I was very proud of myself for having made Paksiw na Isda for the first time. It’s one of my favorites amongst the various fish entrees commonly cooked in a Filipino household. To be able […]
My rule for any traditional recipe is to keep it simple and stick with the classic!
A specialty noodle dish in the Philippines smothered with a thick, golden shrimp sauce or other flavored sauce, and topped with: Shrimp, (the size and shell-on or shell-off depending on preference) Crushed or ground pork rind, chicharron, tinapa flakes, scallions, and fried garlic.
This classic comfort food is an easy way to learn how to cook a staple *Filipino cuisine. It has minimal ingredients that you may readily have available in your fridge and pantry.
Adobo, whether it’s made with chicken, pork, fish, or a vegetarian version with Kangkong (Kangkong has been translated into English as swamp cabbage or river spinach, but those names don’t reflect what kangkong really is except for the fact that it grows where there’s a lot of water. It has also been called swamp morning glory because of its flowers. In French, it is called liseron d’eau.) is a staple in any Filipino household…but how about upping the ante by diversifying it with bacon?!
Pancit palabok and pancit luglug are essentially the same dish, the difference being primarily in the noodles used in the recipe. Luglug uses a thicker noodle than the traditional bihon of a pancit palabok.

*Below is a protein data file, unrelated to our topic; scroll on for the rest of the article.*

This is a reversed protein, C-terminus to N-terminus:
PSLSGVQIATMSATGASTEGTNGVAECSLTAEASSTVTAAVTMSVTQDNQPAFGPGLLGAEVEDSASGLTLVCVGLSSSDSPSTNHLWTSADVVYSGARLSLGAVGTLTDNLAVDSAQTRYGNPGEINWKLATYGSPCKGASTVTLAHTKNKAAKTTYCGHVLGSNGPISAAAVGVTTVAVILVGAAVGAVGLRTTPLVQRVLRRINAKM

A visit to my mom’s house and the old neighborhood in the Bay Area usually means honing in on my Filipino roots. So what I made for you today at my home is Pork Sinigang (Sinigang na Baboy)– Pork ribs and/or riblets with sour broth, daikon, spinach and taro roots, alongside fish sauce for taste in reminiscence of our comfort foods from the Philippines.
Good Afternoon! Last night I ended the evening with ‘50 Shades of Chicken‘, a cookbook parody on my Instagram portfolio… Although this recipe is adapted from a different cookbook: Memories of Philippine Kitchens, this morning I start the day early with my own ‘first shade’ parody of Chicken: RED. Hence, I bring to you a popular dish from the city of Bacolod, Philippines, ‘Chicken Inasal’. This dish uses different ingredients for its marinade and basting sauce that create a unique flavour. Cooking it calls for a constant basting of lemon butter sauce with annatto (a natural plant extract used as dye) which gives it a unique hue of red in colour.
For the love of ‘Sisig’…a Filipino cuisine, considered mainly in our culture as a side dish, or even a snack…along with a bottle of ice-cold beer 😉 The word ‘Sisig’ refers to a method of preparing fish and meat, especially pork, which is marinated in a sour liquid such as lemon juice (kalamansi) or vinegar, then seasoned in salt, pepper and other spices.
What I made for you is Sizzling Pork Sisig alongside Indian Basmati Rice with a vinegar and chili pepper-based dip for the pork. An easy and versatile recipe you can make, as well!